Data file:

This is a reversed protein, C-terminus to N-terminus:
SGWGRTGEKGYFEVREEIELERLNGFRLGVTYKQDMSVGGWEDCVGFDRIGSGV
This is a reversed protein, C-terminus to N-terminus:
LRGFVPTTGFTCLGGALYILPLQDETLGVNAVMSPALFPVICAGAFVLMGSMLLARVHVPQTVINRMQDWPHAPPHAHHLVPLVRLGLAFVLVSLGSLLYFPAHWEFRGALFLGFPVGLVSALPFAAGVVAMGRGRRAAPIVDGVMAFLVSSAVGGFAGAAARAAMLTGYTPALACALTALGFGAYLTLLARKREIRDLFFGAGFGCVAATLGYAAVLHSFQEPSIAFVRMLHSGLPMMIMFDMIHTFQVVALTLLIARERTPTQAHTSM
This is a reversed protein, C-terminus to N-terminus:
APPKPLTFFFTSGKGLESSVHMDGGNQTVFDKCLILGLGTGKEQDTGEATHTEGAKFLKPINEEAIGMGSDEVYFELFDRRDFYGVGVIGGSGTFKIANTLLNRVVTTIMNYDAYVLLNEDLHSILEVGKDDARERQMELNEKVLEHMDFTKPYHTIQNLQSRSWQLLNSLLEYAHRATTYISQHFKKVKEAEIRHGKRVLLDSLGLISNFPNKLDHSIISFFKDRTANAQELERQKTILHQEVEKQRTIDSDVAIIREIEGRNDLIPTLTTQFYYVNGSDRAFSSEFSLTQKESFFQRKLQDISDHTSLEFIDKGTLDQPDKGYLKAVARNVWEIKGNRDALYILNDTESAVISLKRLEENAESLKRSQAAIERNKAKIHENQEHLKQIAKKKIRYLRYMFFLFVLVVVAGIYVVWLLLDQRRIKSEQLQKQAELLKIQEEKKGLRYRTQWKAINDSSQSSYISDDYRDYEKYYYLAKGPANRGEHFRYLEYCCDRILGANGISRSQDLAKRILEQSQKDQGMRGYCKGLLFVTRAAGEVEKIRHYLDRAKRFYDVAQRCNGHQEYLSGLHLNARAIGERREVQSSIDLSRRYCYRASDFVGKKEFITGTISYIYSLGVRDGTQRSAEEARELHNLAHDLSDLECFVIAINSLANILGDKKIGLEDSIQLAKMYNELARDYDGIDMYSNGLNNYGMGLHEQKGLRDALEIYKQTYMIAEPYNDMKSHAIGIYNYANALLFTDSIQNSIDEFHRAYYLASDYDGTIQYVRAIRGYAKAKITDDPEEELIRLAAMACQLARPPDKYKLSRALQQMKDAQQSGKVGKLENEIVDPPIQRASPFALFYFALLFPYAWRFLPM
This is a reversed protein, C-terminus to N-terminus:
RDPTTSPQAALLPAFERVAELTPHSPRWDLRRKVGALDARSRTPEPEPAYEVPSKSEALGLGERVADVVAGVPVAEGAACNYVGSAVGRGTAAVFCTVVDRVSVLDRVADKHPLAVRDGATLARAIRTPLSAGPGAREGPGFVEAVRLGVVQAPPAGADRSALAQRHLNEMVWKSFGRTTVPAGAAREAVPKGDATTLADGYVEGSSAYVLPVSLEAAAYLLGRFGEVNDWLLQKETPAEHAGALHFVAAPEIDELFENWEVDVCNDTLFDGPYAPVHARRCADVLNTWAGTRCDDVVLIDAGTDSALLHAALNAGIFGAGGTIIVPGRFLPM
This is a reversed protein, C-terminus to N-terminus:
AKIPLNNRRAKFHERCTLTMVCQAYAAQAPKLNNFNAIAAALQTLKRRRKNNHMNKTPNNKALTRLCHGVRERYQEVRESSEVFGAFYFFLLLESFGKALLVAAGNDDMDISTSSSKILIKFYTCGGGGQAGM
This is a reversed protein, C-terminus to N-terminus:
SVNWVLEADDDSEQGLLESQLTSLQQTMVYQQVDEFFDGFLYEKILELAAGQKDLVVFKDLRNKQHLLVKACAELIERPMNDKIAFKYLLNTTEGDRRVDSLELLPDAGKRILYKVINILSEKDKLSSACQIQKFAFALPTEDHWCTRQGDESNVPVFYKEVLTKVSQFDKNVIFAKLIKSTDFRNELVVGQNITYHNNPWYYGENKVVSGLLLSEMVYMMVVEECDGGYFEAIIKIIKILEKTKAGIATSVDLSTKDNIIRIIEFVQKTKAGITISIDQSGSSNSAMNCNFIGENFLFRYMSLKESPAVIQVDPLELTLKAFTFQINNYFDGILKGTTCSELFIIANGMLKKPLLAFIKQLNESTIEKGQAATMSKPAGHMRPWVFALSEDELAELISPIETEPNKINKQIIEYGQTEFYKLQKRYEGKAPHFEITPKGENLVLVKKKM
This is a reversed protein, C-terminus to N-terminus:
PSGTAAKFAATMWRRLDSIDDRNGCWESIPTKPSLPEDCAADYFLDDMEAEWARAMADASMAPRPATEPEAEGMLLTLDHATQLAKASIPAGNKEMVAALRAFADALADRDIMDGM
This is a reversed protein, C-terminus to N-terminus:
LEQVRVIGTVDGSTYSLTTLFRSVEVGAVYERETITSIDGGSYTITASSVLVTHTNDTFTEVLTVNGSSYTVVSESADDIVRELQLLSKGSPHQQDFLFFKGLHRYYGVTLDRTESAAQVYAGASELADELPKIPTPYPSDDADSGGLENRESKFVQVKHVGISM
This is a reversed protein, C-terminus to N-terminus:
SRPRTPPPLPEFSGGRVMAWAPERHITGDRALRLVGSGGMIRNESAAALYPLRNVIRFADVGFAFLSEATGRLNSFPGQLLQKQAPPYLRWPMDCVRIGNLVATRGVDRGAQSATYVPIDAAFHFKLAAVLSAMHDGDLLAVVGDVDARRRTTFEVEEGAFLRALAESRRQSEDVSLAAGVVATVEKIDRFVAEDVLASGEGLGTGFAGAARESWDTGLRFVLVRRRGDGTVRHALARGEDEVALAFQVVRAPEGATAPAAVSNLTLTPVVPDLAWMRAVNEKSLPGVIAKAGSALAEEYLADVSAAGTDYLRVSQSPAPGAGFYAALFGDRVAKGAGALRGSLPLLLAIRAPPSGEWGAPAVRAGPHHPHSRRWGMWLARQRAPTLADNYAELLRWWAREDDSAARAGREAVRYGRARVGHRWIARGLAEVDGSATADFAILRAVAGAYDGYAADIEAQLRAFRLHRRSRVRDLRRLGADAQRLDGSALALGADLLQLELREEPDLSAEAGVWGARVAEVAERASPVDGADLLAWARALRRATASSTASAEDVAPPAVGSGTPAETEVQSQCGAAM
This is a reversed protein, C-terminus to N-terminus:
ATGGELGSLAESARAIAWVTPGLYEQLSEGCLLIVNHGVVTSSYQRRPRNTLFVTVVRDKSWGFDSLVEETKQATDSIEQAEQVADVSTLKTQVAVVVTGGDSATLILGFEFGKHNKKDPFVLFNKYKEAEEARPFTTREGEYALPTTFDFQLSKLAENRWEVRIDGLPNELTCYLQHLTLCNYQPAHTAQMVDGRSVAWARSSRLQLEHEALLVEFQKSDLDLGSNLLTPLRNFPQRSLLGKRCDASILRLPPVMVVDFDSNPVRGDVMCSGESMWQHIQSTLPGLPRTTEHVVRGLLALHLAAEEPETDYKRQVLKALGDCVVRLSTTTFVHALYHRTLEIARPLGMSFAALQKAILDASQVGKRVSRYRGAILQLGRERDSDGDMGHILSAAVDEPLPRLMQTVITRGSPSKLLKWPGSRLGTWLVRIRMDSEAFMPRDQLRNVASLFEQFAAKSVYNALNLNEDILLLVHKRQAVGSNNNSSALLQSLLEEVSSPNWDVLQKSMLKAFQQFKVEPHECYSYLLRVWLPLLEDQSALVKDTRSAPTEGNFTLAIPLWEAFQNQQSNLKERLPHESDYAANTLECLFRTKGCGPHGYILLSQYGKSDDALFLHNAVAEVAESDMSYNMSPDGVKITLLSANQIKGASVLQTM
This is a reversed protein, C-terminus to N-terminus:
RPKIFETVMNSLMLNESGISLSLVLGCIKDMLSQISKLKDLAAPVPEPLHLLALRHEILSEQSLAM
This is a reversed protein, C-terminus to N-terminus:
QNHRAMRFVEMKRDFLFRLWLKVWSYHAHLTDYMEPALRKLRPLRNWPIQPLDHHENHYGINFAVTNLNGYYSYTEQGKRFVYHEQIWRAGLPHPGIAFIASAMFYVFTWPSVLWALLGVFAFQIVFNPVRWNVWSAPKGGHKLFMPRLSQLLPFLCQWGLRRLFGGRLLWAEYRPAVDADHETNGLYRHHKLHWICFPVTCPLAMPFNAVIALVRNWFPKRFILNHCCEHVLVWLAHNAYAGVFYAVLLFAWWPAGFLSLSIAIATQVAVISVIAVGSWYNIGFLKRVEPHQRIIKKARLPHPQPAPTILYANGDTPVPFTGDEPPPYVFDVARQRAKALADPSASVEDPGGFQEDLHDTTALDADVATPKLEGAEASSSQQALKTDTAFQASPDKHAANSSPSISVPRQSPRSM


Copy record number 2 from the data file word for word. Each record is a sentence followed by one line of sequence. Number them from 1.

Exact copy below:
This is a reversed protein, C-terminus to N-terminus:
LRGFVPTTGFTCLGGALYILPLQDETLGVNAVMSPALFPVICAGAFVLMGSMLLARVHVPQTVINRMQDWPHAPPHAHHLVPLVRLGLAFVLVSLGSLLYFPAHWEFRGALFLGFPVGLVSALPFAAGVVAMGRGRRAAPIVDGVMAFLVSSAVGGFAGAAARAAMLTGYTPALACALTALGFGAYLTLLARKREIRDLFFGAGFGCVAATLGYAAVLHSFQEPSIAFVRMLHSGLPMMIMFDMIHTFQVVALTLLIARERTPTQAHTSM